News You Can Use From Leading Edge Homes
December 2014



In this issue I talk about how to avoid common mishaps that can lead to a house fire. But there is another type of house disaster that I am frequently called in to handle and that's water damage.


Many times this is avoidable (putting off replacing old washing machine hoses or forgetting to turn off a kitchen faucet because you are distracted), and other times it comes as a surprise like when a roof leaks or a pipe bursts.


The common result, regardless of cause, is water damage.  Further, when there is water damage there is usually mold.  There is an accepted protocol to follow when mold exists for identifying where it is, what type of mold it is, how to remove it, what paperwork the building department will require before a reconstruction permit is issued and how to keep everyone involved safe.


I hope you are never the victim of water damage in your house, but if it occurs, knowing what to do and what to avoid doing is critical.  I am well versed on the topic and strongly recommend you call me immediately after it happens so I can advise you on who to call to:

  • dry out the house,
  • test for mold
  • remediate (remove) the mold and safely dispose of materials that can not be saved if mold exists
  • test for clean air and surfaces after remediation
  • ensure you are properly compensated by your homeowner's insurance company

...and much, much more!


Have a safe and happy holiday and I look forward to serving you in 2015.





Todd Perry
Leading Edge Homes, Inc.


Five Ways Your House May Catch on Fire!


Being a card carrying member of AARP, I receive their monthly magazine.  This month they had an article about six common household hazards, four of which could burn down your house.  I thought now would be a good time to pass along the information so you can make sure you have a safe holiday season in your house.

  1. Lint in your dryer, lint trap, and exhaust piping.  According to the U.S. Consumer Product Safety Commission, there are an estimated annual 15,500 fires, 10 deaths and 10 injuries due to clothes dryer fires.  Not all of the lint generated by a dryer is stopped by the lint screen.  Much of it ends up inside the machine on the heating element - and lint is highly combustible.  Lint also builds up in elbows, termination caps, and in flimsy plastic or foil duct extenders. Only smooth metal vents should be used and fittings must be taped together with aluminum tape (no screws), which is what most manufacturers specify.  Here's the take away - have your dryer and duct work cleaned out once a year.  If you need a recommendation, call us.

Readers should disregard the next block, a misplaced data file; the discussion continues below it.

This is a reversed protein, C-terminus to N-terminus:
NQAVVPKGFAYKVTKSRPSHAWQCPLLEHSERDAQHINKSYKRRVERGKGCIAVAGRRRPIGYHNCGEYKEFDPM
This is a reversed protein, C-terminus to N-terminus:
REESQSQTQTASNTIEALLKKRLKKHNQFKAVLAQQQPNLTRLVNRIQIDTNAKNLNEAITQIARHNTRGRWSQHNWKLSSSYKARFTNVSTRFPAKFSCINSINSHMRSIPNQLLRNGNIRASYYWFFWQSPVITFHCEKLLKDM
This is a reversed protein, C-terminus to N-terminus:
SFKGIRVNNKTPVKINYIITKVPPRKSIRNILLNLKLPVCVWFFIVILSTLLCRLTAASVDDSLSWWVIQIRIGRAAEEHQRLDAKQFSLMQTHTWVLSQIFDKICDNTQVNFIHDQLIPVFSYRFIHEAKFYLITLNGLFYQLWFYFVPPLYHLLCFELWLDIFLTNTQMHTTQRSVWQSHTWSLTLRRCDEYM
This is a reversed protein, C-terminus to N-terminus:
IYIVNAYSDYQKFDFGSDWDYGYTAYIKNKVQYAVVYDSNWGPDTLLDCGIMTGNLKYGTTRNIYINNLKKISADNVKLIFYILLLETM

2. Aluminum wiring.  According to the Consumer Product Safety Commission, an estimated two million homes in the United States were built or renovated using electrical circuits with aluminum wiring.  And, according to the commission and specialists in the field, unless certain safety procedures are undertaken, every outlet, light switch and junction box connected to such circuits is a fire waiting to happen.  If your house was built before 1972, have your entire electrical system checked by a licensed electrician.  If you need a recommendation, call us.
  3. Paper towels. It is obvious that you should not leave paper towels, or oven mitts and dish towels, near stove burners, yet people still do it.  However, did you know that you should NEVER put a recycled paper towel in the microwave oven?  Many contain tiny metal pieces which can cause a fire.  Only use all white paper towels - no prints.